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Hispanic Diabetes Interventions

Rural Project Examples: Hispanics And Latinos

Rural Project Examples: Hispanics And Latinos

Rural Project Examples: Hispanics and Latinos Need: Hispanic women have the highest incidence rates of cervical cancer among any ethnicity in the United States. Intervention: The development of a lay health worker (promotora) curriculum that provides information on cervical cancer, HPV, and the HPV vaccine to Hispanic farmworker women living in rural southern Georgia and South Carolina. Results: Significant increases in post-test scores relating to cervical cancer knowledge and increases in positive self-efficacy among promotoras. Need: To reduce the risk of HIV/STDs among Latino men living in rural regions of the United States. Intervention: Soccer team leaders are elected and trained as lay health advisors to promote sexual health education among team members. Results: Program participants report an increase in HIV testing, an increase in condom use, and an increase in awareness of how to prevent the transmission of HIV. Need: More mental health and substance abuse prevention and treatment services in rural Texas. Intervention: A network was formed to bring counseling services through telehealth systems and community health workers to Brazos Valley, Texas. Results: The program improved health outcomes, increased general knowledge of the impact of substance abuse, and raised awareness of services among Hispanic residents. Need: To reduce health disparities in two rural/frontier counties in southwest New Mexico. Intervention: Community health workers work with clients to help them better manage their health and promote awareness of healthy lifestyle options in the community. Results: Better health outcomes for patients. Need: To address high rates of diabetes in rural Hispanic/Latino populations near the U.S.-Mexico border. Intervention: A comprehensive, culturally com Continue reading >>

Behavioral Lifestyle Interventions For The Primary Prevention Of Type 2 Diabetes And Translation To Hispanic/latino Communities In The United States And Mexico

Behavioral Lifestyle Interventions For The Primary Prevention Of Type 2 Diabetes And Translation To Hispanic/latino Communities In The United States And Mexico

Behavioral lifestyle interventions for the primary prevention of type 2 diabetes and translation to Hispanic/Latino communities in the United States and Mexico E.M. Venditti is with the Department of Psychiatry, University of Pittsburgh, Pittsburgh, Pennsylvania, USA. Search for other works by this author on: Nutrition Reviews, Volume 75, Issue suppl_1, 1 January 2017, Pages 8593, Elizabeth M. Venditti; Behavioral lifestyle interventions for the primary prevention of type 2 diabetes and translation to Hispanic/Latino communities in the United States and Mexico, Nutrition Reviews, Volume 75, Issue suppl_1, 1 January 2017, Pages 8593, Lifestyle behaviors in overweight and obese individuals are closely linked to the development, course, and outcomes of type 2 diabetes and multiple comorbid health conditions. Behavior change theory and many randomized controlled studies offer strong support for screening and identifying adults at increased cardiometabolic risk and for providing early intervention to mitigate risk factors to prevent or delay the onset of disease. The current article reviews key lifestyle intervention efficacy and dissemination trials conducted with individuals deemed to be at increased risk for diabetes and describes the rationale for training teams of professionals and community health workers (e.g., promotores [in Spanish]) to implement comprehensive programs, with fidelity, in a variety of medical care and community settings. This evidence-based road map may be used to facilitate the design and implementation of strategies for structured behavioral diabetes risk reduction programs in the public and private healthcare sectors and other relevant community-based platforms serving individuals of Hispanic/Latino origin in the United States and Mexico. Continue reading >>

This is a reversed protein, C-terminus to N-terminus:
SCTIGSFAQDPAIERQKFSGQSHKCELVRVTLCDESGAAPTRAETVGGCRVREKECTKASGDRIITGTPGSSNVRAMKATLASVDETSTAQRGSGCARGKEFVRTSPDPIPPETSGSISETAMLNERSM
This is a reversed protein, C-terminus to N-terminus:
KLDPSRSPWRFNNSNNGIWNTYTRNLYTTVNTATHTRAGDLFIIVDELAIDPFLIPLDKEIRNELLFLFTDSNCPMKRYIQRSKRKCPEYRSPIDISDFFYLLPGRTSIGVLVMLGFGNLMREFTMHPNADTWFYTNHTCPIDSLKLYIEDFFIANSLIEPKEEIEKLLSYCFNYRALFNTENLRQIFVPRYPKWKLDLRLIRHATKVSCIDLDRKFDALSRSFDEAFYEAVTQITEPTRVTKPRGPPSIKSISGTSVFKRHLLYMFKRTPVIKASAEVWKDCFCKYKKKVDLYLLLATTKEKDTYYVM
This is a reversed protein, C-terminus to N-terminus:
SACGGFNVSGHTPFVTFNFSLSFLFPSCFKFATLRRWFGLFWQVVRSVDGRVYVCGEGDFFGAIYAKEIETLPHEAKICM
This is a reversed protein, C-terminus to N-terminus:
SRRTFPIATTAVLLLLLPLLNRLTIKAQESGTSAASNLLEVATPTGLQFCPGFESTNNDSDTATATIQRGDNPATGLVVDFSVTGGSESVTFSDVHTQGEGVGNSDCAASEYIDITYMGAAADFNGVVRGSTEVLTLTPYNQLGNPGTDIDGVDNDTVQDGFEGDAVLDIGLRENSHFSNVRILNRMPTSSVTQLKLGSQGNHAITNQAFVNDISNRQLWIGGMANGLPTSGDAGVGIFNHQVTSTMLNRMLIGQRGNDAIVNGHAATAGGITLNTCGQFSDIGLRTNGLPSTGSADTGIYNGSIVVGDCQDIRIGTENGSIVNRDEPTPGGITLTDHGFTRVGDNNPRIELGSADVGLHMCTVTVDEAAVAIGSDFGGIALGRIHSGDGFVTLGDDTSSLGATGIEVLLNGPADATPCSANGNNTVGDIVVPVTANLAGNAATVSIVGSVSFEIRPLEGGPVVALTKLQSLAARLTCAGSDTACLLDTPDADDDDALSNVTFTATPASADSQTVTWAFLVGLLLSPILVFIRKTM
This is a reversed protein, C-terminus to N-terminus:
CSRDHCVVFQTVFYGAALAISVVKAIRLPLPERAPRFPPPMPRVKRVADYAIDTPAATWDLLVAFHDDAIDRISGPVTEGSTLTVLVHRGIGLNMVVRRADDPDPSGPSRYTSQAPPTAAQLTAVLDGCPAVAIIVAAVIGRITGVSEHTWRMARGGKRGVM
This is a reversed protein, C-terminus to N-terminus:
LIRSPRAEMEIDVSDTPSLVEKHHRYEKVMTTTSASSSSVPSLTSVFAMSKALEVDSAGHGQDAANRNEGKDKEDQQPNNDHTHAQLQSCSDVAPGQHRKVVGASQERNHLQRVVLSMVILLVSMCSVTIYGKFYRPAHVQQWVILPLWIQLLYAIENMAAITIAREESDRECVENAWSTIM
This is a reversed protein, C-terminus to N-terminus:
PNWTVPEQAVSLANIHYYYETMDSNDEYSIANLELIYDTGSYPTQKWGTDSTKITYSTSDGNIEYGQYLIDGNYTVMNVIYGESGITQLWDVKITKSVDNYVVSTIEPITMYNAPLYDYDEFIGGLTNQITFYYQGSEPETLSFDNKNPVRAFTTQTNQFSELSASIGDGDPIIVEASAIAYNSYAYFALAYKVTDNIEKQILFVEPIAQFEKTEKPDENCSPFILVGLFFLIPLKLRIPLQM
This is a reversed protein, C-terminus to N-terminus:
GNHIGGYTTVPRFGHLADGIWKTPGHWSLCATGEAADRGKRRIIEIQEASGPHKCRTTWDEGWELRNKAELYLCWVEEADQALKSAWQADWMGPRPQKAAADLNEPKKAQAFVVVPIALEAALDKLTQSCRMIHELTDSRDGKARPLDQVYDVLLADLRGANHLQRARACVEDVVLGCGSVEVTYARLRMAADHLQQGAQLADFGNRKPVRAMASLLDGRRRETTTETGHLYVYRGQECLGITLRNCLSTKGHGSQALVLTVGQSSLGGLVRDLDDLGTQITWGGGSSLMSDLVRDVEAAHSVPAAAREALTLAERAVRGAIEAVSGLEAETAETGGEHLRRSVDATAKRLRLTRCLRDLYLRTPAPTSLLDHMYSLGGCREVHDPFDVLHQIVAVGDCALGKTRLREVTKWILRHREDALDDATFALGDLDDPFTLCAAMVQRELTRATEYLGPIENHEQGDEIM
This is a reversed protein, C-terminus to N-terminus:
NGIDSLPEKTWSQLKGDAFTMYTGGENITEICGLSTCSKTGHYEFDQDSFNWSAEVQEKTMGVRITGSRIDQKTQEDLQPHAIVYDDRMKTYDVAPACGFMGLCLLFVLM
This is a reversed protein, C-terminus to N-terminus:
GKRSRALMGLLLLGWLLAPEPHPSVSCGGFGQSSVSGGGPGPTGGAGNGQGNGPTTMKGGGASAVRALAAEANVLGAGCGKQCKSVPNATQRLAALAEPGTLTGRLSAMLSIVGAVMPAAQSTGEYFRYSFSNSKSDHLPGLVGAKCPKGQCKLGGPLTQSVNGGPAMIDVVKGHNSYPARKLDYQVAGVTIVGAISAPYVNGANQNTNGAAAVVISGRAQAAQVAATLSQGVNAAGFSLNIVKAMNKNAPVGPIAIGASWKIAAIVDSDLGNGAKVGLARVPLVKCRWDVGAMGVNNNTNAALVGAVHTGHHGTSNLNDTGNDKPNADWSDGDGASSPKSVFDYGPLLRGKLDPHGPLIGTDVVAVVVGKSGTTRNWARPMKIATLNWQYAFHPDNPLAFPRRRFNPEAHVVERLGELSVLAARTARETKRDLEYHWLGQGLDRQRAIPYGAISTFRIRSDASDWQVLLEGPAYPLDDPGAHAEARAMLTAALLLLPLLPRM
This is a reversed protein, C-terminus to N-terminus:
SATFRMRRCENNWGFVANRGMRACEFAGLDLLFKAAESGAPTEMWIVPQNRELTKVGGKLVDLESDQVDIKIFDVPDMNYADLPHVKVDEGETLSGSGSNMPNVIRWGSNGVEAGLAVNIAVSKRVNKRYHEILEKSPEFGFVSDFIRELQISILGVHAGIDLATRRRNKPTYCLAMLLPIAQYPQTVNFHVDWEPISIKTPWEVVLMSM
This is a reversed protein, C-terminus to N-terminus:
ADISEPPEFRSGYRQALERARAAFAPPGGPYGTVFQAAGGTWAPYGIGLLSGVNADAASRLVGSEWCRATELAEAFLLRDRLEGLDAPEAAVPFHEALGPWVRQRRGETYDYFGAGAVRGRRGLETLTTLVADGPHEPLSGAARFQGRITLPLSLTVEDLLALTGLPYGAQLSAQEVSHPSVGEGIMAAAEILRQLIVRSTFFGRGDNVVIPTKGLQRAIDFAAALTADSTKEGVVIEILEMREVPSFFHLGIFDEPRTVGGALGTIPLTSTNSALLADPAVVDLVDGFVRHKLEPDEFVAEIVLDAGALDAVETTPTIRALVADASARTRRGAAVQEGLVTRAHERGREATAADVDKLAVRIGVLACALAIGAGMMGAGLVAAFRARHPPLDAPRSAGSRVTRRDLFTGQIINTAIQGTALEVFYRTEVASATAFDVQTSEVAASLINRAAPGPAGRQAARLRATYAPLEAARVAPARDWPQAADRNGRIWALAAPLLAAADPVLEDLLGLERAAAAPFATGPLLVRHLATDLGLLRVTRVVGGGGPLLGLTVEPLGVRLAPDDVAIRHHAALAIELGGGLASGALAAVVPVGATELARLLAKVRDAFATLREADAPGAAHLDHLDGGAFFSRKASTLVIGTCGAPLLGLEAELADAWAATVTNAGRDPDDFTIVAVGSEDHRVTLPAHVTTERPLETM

Overview

Overview